Over the next few articles my goal is to show you the changes you can make to your horse’s conformation and carriage by using Connected Groundwork and Connected Riding techniques.
In December 2005 I bought an 11yo 16hh Standardbred gelding called Hunter. I’m not sure of his past history, except that for the previous 1-2 years he had been trekked. He has a kind, sweet nature, and was an ideal starter horse for my novice husband. He was ridden on our farm all summer, moving cows and generally exploring, and the 2 of them got on fine. Ian then fell for another horse (!) and Hunter became my project. This month we are going to look at Hunter’s conformation when he first came to us, and in future articles we’ll see his improvements.
We found that when ridden Hunter tended to hold his head extremely high, and his legs seemed to windmill around in every direction. The clues to all of this are in his body shape at that time. The dip in front of his withers tells us he tends to go head high, with tension in his neck, base of neck, and shoulders. The slightly bulging braciocephalicus (the muscle on the underside of his neck) confirms this posture. His neck generally is quite weak; no real topline to speak of. His back is also under-developed, a sign that his tendency is to hollow and disconnect his hind legs rather than engaging and lifting his back. His hind quarters are quite pointed, rather than being more rounded and muscular.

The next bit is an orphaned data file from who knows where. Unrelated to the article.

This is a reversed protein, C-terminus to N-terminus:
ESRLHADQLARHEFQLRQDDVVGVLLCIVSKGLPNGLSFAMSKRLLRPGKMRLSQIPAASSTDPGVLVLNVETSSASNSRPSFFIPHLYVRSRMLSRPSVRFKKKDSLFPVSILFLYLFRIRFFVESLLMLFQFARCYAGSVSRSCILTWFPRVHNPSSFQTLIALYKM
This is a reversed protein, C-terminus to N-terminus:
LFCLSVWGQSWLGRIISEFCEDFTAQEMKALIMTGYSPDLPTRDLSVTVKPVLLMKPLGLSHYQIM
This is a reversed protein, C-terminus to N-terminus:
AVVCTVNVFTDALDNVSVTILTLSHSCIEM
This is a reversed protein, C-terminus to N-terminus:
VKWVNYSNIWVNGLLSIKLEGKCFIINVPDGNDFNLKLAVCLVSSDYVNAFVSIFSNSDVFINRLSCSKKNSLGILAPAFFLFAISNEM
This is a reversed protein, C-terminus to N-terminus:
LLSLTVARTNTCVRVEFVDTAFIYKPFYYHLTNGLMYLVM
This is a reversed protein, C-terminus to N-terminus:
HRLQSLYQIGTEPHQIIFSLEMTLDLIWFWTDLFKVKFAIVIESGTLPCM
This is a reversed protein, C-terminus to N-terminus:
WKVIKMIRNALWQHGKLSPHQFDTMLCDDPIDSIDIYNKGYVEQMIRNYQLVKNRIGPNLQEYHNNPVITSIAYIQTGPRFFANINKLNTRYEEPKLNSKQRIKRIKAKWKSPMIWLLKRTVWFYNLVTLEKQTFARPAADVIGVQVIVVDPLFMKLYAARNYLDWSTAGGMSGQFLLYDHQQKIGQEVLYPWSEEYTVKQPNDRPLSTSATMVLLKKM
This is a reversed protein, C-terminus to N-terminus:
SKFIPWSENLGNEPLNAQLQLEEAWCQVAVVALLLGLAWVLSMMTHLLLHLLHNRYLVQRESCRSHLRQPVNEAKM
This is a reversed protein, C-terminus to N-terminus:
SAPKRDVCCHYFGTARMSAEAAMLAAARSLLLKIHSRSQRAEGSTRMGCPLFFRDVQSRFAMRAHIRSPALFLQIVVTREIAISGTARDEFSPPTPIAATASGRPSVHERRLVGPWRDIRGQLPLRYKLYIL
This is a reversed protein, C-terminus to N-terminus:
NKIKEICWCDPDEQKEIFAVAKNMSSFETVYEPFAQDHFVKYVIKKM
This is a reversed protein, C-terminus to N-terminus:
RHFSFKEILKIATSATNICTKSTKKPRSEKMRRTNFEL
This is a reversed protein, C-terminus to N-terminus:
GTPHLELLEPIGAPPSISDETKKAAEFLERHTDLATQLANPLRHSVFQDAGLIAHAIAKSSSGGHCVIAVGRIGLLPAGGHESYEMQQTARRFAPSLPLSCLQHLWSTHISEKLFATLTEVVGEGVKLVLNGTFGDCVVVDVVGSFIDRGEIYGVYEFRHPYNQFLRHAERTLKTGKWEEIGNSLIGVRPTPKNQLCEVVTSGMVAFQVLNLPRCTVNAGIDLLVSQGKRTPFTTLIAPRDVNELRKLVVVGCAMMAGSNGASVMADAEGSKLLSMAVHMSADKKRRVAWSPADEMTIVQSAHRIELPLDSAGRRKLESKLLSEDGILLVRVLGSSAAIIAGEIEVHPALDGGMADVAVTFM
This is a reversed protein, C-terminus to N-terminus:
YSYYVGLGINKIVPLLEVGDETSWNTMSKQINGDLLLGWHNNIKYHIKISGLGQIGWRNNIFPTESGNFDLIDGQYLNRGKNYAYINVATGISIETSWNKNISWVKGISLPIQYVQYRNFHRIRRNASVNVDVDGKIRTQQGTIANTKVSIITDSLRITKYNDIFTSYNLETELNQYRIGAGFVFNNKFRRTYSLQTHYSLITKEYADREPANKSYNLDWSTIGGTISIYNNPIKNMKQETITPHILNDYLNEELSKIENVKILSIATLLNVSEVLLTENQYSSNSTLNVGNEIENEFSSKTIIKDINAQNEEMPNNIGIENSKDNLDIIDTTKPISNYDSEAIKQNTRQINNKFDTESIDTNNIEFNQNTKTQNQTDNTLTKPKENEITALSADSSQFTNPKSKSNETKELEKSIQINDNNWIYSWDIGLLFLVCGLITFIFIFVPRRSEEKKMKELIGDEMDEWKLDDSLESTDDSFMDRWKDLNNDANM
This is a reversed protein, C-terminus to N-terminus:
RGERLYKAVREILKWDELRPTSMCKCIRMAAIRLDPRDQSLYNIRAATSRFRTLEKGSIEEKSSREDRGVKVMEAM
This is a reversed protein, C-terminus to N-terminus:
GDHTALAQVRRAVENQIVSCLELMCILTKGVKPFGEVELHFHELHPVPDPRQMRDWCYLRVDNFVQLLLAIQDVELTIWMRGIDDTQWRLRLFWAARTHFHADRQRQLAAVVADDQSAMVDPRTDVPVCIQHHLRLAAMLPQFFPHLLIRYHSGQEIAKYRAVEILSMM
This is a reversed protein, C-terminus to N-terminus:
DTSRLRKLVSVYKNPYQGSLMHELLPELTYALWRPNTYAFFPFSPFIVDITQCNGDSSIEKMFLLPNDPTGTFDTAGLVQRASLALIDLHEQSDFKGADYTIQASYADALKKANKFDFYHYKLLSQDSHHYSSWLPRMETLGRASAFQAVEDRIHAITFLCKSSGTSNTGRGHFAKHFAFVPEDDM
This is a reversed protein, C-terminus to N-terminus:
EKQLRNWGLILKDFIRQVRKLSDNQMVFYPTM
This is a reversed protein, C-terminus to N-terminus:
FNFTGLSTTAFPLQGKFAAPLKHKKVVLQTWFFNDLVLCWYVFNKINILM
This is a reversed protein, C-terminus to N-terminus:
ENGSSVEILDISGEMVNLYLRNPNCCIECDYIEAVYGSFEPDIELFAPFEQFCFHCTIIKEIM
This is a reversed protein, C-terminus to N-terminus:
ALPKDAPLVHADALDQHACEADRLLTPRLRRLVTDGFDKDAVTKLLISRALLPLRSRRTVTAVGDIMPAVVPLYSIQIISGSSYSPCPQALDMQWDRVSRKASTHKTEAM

Now, some of you might be saying ‘But that’s typical Standardbred conformation – nothing you can do about that!’ Well, I hope to prove different!
From March – mid July 06 Hunter wasn’t ridden or worked, at which point I took him over and started some Connected Groundwork exercises with him.
I started by showing him how to release the tension from his neck, head and shoulders…
… and lots of S walking to help him release right through his body, stretch his topline and start stepping under with his inside hind. He was particularly stuck / stiff on his right side.
I did several sessions of just groundwork, as I could feel how stiff and unbalanced he had become. When I did then ride him he still felt like a motorbike on any corners, so the next challenge was to re educate how he carried himself with someone on board.
By October 06, having ridden him about 6 times, his outline was already less angular and he was getting more ‘connected’.
Next time we’ll look at his progress since then.